Marvelous, mid-range climate, good fishing, crabbing and shrimping nearby, several wonderful nurseries and public gardens in the area, a growing number of nice restaurants and art galleries, decent shopping, Seattle is an easy day trip, good medical care close by, great medical care in Seattle, Seattle-Tacoma Airport is 1 hr 15 min away, Port Townsend is around 45 minutes away, Tacoma is about 50 minutes away. What more could you ask?

Springfield, OR(Zone 8a)

Wow, Poulsbo sounds great.

I am about 100 miles south of Portland, and tomatoes are no problem. Usually there are only a few days in the high 80s, 90s. I go to Portland for some of my healthcare. I'm pretty sure you could grow almost anything you wanted in Portland. I would probably live there if I could.

Sierra Foothills, CA(Zone 8a)

I live in a rural area in northern California at the moment. I am so used to not living in a large city, as I had years ago. I really like the hills, elevation and all. (3500') Isn't Portland a major city?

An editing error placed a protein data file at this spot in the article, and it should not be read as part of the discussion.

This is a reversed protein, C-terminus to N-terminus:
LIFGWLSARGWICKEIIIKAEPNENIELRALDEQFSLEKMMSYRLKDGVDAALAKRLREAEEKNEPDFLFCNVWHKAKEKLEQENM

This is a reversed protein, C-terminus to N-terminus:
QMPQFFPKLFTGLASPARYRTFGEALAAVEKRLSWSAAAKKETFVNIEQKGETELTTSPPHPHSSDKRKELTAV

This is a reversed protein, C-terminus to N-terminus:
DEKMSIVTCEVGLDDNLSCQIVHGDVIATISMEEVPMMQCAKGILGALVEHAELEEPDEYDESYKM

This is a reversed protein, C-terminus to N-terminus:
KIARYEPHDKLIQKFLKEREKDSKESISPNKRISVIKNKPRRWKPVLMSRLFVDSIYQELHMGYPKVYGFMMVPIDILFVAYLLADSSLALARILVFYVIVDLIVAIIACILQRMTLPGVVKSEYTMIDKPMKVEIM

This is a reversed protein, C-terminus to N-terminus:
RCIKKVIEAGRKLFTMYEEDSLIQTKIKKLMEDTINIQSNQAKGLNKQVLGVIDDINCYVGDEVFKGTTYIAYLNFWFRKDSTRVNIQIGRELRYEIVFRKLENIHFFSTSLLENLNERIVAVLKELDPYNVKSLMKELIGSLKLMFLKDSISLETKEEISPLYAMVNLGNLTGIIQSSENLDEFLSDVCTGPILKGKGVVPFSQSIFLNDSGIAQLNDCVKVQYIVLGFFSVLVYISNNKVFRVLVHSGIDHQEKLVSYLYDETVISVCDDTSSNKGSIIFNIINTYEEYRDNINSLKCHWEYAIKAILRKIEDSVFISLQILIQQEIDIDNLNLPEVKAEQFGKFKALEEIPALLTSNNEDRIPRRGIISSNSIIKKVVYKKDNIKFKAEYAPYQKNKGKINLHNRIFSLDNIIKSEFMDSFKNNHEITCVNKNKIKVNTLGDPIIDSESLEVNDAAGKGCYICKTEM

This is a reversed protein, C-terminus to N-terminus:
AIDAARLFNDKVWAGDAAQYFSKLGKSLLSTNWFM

Of course the drawbacks are the long distance to town, for us 20 "mountain miles", which takes about 40 minutes. We are tired of the hot summers. I do realize that weather can be tricky and unpredictable.

fernfarmer ~ What is your elevation where you live? Do you live in a suburb or is it rural where you live?

Even though we are on 12 acres, we have 2 neighbors with many loud barking dogs, crowing roosters and noisy horses, which pound at their stalls while being penned up there all day. The neighbors work so they do not hear the sounds until they come home. Sometimes there is quiet. That is when I can be in the garden all day.

These days, I have to come inside during the heat of the day, and then go back outside later, if the mosquitoes are not too bad. It seems as though it has been getting hotter every summer, or I am just getting older and it is affecting me more (or both!). We both are ready for a change.

Poulsbo, WA